Finally we make it to ’81, and Regan and I have Grateful Dead fever, a direct result of having had our spirits gloriously uplifted and our minds thoroughly blown by the group’s three Greek Theater shows in September of that year. This time we scored tickets for all five shows, starting with December 26—Regan’s birthday; excellent “Scarlet-Fire” that night—and ending with what turned out to be the best Grateful Dead New Year’s show I would ever see (and I saw the next 10, ending in 1991, the year of Bill Graham’s death). I guess you could say I finally “got” New Year’s Eve that magical night. OK, so the 30th did often end up being the hot show in subsequent years. New Year’s Eve was always a trip in itself, a wild (and long) rollercoaster ride. True, there were often bands I didn’t want to hear as opening acts, a lot of waiting around, and jeez, the whole nightmare of trying to save seats for friends… Ugh! Don’t get me started! But hey, there wasn’t any place I’d rather have been.
Looking for some celebratory listening over the next couple of weeks? Herewith, my critical guide to the 11 Grateful Dead New Year’s Eve shows I attended, and links to the shows on archive.org:
1981, Oakland Auditorium. What a night! The evening starts with a five-song acoustic set of the Dead backing Joan Baez (who was dating Mickey Hart at the time). First electric Dead set has a disappointing song list but is played OK. The pre-midnight festivities were highlighted by Ken Kesey hanging precariously from a wire over the crowd, rambling on about who-knows-what, before leading to the countdown. Bill Graham’s entrance as Father Time: Riding on a joint dubbed the S.S. Colombian (grade: A). Midnight song: “Iko-Iko” (The “Sugar Mag” purists might have been disappointed; I loved it!) Second set is killer with “Playing” and the reprise sandwiching a fantastic “Terrapin.” John Cipollina helps out on “The Other One” > “NFA” > “Goin’ Down the Road” and the set is capped with an epique “Dew.” Third set brings back “Dark Star,” plus “Bertha,” “Good Lovin’” and Joan helping out on “Baby Blue” (complete with her awkward chicken dance!). Overall grade: A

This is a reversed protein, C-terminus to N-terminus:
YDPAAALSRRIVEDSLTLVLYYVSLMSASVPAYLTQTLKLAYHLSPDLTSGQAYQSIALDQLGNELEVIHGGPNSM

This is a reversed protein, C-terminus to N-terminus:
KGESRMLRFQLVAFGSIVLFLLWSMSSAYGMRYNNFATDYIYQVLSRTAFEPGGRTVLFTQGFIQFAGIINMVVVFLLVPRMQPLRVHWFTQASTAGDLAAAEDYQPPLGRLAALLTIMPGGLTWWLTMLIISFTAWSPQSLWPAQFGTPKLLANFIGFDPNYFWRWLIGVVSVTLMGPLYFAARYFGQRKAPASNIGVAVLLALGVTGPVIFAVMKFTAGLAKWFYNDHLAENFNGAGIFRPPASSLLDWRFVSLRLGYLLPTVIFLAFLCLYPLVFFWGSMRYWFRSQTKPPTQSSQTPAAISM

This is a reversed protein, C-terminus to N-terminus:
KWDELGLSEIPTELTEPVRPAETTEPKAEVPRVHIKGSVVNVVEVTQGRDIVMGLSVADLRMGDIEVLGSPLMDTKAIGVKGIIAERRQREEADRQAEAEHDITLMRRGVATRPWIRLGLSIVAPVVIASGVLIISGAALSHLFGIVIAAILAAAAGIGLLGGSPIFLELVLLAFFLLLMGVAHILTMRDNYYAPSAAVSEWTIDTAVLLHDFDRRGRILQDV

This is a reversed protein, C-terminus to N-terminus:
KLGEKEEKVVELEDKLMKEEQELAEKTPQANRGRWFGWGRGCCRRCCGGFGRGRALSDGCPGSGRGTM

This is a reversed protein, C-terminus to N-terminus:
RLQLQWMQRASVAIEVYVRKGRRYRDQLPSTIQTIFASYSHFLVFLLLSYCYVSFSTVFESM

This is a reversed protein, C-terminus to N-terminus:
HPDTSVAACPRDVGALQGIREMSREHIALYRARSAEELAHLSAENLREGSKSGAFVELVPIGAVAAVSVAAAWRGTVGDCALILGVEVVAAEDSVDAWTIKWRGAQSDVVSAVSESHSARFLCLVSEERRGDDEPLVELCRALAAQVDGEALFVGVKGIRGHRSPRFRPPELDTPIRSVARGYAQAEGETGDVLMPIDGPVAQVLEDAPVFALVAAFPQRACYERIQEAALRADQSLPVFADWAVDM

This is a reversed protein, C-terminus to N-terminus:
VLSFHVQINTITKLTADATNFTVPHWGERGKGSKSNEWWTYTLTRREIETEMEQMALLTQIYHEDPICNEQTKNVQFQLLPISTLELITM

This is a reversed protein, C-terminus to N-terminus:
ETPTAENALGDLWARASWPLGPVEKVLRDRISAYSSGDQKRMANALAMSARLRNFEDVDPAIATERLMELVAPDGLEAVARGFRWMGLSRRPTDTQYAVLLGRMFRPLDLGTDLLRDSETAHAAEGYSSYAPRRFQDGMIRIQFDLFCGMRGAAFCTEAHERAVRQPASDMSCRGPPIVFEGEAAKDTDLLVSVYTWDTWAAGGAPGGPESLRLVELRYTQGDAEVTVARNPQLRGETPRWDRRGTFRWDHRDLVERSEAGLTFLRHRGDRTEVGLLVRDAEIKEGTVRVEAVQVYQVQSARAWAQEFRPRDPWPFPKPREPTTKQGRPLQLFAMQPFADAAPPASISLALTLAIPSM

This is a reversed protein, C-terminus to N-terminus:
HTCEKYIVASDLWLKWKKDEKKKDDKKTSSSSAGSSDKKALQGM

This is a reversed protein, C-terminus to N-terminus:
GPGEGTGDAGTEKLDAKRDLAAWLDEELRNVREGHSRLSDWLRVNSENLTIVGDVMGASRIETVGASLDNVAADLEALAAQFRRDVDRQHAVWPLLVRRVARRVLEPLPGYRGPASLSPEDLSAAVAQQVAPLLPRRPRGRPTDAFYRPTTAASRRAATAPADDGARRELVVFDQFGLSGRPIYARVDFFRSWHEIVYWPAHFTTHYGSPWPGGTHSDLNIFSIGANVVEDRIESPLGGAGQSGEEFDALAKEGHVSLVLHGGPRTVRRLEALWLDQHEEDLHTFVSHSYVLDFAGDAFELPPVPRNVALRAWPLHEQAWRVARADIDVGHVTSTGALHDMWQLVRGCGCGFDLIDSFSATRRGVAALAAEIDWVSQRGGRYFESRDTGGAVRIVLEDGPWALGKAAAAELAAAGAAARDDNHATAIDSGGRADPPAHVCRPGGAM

1982, Oakland Auditorium. Another so-so first set—nice “Cumberland” and “Cassidy,” but “Day Job” closer; Yikes! Jerry, how could you? Bill Graham midnight entrance: gliding across the floor on a magic mushroom that rose to the height of the balcony (grade: A). Midnight songs: “Sugar Mag” > “Sugaree.” Decent, not great, second set; short post-“drums” with Cipollina on “NFA” > “Deal” > “Sunshine Daydream.” Third set is worth hearing—Etta James fronts the band for sloppy but occasionally inspired versions of “Lovelight,” “Tell Mama,” “Hard to Handle” (first post-Pig) and a couple of others. (Would’ve been more exciting if she hadn’t played two of those songs during the encore on 12/30). Overall grade: B